The coming new year will be a busy one for the Dexter Planning Commission as it rewrites the zoning ordinance.
The commission is working with Carlisle Wortman on reorganizing and making the document user friendly. To accomplish this, the company is proposing placing all the districts in one chapter.
“I have provided a use table which is meant for discussion purposes,” Carlisle Wortman Associate Laura Kreps said. “It is in no way completed in any way.”
The table is the product of the existing ordinance and comments from commission members who responded to a request for information by Kreps. She added some definitions and updated terminology and made educated guesses to place them in the right locations.
Some uses are not listed that need to be discussed include hospitals (most towns have one in their ordinance, accessory dwelling units (how are they to be defined).
“Some of these terms are special land uses and they have specific use requirements,” Kreps said. “And that’s another exercise.”
Kreps is ready to delve into the section or she can come back later if the commission wants more time. She is also working on other sections so she is flexible on which ones need to tackled first.
“This section is going to take us awhile to get through,” Kreps said. “It’s such an important part of the ordinance we want to make sure we are working on all the uses we want to have, getting rid of those that we feel are no longer applicable, making sure our specific use standards and definitions are clear for the use we have in a district.”
The use table lists uses (agricultural, residential, recreational, institutional/cultural, retail, entertainment, service, office, industrial and automotive and transportation on one side with districts (residential, commercial and industrial) across the top. The table gives a “P” for permitted uses and an “S” for special uses.
It can be found on page 14 of the Planning Commission’s work session packet at:www.dextermi.gov/sites/dextermi.gov/files/client_files/planning/2015/Agendas/2015-12-07_PC_Worksession_packet.pdf
The commission is charged with looking at the uses and determining where it would be most appropriate. Members will have to determine if some uses are appropriate in various places within specific limitations.
Kreps will send members a chart with areas she believes require more discussion.
Those include the community garden and planned unit developments. All mixed use developments could be considered a PUD, but that could be resolved through rezoning, Kreps said.
“Primary and secondary schools are not listed as a special use in any district,” Kreps said. “That is something we need to think about and discuss.”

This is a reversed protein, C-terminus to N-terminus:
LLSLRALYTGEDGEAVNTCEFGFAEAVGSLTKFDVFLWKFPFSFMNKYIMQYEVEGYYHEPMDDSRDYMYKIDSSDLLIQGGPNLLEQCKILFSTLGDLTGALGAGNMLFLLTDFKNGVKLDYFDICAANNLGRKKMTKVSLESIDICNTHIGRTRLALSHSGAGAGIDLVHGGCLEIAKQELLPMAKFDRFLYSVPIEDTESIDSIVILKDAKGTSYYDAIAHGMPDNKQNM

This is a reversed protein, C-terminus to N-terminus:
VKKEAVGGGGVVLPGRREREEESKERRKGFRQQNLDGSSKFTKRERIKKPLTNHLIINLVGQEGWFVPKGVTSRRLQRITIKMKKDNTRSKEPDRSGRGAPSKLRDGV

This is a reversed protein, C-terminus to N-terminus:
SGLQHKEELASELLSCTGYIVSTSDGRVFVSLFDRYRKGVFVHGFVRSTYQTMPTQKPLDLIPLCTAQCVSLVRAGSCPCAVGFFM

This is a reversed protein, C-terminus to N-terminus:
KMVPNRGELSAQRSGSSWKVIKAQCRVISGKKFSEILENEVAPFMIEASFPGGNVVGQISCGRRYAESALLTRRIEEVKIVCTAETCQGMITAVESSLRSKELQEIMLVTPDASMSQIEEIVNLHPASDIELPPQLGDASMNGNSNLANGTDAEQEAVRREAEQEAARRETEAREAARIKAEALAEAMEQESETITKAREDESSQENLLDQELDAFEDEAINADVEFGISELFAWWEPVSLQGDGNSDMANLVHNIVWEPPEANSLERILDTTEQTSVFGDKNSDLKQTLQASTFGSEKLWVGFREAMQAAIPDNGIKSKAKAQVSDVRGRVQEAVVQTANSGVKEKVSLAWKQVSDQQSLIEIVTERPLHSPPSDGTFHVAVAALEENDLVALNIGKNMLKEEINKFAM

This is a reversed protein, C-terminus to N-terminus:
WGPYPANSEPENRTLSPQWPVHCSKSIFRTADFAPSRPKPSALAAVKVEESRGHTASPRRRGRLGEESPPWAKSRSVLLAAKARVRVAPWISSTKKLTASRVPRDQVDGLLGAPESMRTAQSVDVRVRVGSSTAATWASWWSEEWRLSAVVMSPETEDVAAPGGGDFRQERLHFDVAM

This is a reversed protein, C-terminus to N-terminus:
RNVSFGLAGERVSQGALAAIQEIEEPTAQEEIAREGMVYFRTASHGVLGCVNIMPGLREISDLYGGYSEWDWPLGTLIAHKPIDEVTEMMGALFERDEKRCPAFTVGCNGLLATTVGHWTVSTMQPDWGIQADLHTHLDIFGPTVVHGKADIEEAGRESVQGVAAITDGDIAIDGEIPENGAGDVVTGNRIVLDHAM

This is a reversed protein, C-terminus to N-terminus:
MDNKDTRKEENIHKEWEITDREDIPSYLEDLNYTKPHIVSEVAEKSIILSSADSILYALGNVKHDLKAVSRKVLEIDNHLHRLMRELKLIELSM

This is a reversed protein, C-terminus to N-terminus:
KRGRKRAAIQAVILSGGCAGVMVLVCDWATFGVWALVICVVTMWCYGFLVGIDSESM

Planning Commission Chair Matt Kowalski wanted to clarify what Kreps had done via the chart. That was to take the existing ordinance and turn it into a grid. Which was OK, he said.
“I did take some liberty with terminology,” Kreps said. “For the most part this what you have. I did, based upon the comments, modify it a little bit.”
The commission is going to have to take some time together or separately and think about each use, and go through the ordinance comparing them to other districts.
“And then think about potentially other uses that are on this table that may also work,” Kreps said. “There are an infinite number of ways and items. Maybe there are some terms we can define in a different manner.”
The revision is necessary because of the way the current ordinance was developed.
“The problem is our Zoning Ordinance has grown organically over the years,” Kowalski said.
“It evolved and we added a new zoning district. We may have added one but not thought of all the uses.”
The city’s decision to conduct comprehensive review is the best way to look at the zoning ordinance, Kreps said.This way the city can hit all the items at once and reference what it should be referencing, she said.
“I would like you to be focusing on is the residential districts,” Kreps said. “Think about especially dwelling units, think about home occupations, the types of residential housing you want in each district and let’s go from there.”
Taking the ordinance in sections is the best approach, she said.
“I know it’s overwhelming,” Kreps said. “I think you can a more thorough and involved discussion if do a chunk at a time.”
Kowalski and the commission agreed. While the commission studies the larger sections, Kreps will feed them statutory requirements that don’t require much debate so more progress can be made.
“We are updating it because of state law,” Kreps said.